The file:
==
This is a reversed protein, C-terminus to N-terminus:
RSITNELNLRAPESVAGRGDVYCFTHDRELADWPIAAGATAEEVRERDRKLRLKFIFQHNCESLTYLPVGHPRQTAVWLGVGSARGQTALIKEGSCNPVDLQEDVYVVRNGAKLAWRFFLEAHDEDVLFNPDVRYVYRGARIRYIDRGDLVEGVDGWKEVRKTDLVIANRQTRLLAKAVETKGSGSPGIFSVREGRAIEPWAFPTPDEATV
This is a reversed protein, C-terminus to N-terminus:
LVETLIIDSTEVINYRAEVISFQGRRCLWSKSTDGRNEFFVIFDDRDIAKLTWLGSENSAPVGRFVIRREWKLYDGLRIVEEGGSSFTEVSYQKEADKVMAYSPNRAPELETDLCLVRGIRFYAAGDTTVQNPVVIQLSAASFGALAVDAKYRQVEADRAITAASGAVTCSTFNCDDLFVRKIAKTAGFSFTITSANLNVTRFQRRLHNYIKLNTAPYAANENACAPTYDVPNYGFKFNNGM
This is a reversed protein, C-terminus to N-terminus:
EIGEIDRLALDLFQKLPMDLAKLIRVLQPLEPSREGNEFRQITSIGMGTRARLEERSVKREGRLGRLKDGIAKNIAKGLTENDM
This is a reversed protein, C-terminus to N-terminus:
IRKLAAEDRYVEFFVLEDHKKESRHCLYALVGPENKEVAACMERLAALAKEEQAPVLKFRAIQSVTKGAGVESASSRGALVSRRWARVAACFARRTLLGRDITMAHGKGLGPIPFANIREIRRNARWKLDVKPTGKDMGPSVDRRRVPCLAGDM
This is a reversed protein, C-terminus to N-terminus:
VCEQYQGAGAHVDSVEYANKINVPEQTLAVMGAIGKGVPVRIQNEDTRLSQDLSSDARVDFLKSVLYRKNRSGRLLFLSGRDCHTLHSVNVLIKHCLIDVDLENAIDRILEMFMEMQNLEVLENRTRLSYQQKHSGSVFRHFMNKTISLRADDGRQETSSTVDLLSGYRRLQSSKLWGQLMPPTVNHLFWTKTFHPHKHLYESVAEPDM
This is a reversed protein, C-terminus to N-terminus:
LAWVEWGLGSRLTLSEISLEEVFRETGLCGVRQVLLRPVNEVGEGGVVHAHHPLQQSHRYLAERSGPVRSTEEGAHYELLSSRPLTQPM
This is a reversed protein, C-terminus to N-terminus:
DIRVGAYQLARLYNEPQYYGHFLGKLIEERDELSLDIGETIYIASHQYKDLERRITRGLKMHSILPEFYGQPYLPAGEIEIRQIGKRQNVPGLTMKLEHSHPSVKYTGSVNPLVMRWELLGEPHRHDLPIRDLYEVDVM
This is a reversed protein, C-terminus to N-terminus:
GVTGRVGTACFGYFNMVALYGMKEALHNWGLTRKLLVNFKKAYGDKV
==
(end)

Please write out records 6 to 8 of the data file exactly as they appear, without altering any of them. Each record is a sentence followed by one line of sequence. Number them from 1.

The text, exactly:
This is a reversed protein, C-terminus to N-terminus:
LAWVEWGLGSRLTLSEISLEEVFRETGLCGVRQVLLRPVNEVGEGGVVHAHHPLQQSHRYLAERSGPVRSTEEGAHYELLSSRPLTQPM
This is a reversed protein, C-terminus to N-terminus:
DIRVGAYQLARLYNEPQYYGHFLGKLIEERDELSLDIGETIYIASHQYKDLERRITRGLKMHSILPEFYGQPYLPAGEIEIRQIGKRQNVPGLTMKLEHSHPSVKYTGSVNPLVMRWELLGEPHRHDLPIRDLYEVDVM
This is a reversed protein, C-terminus to N-terminus:
GVTGRVGTACFGYFNMVALYGMKEALHNWGLTRKLLVNFKKAYGDKV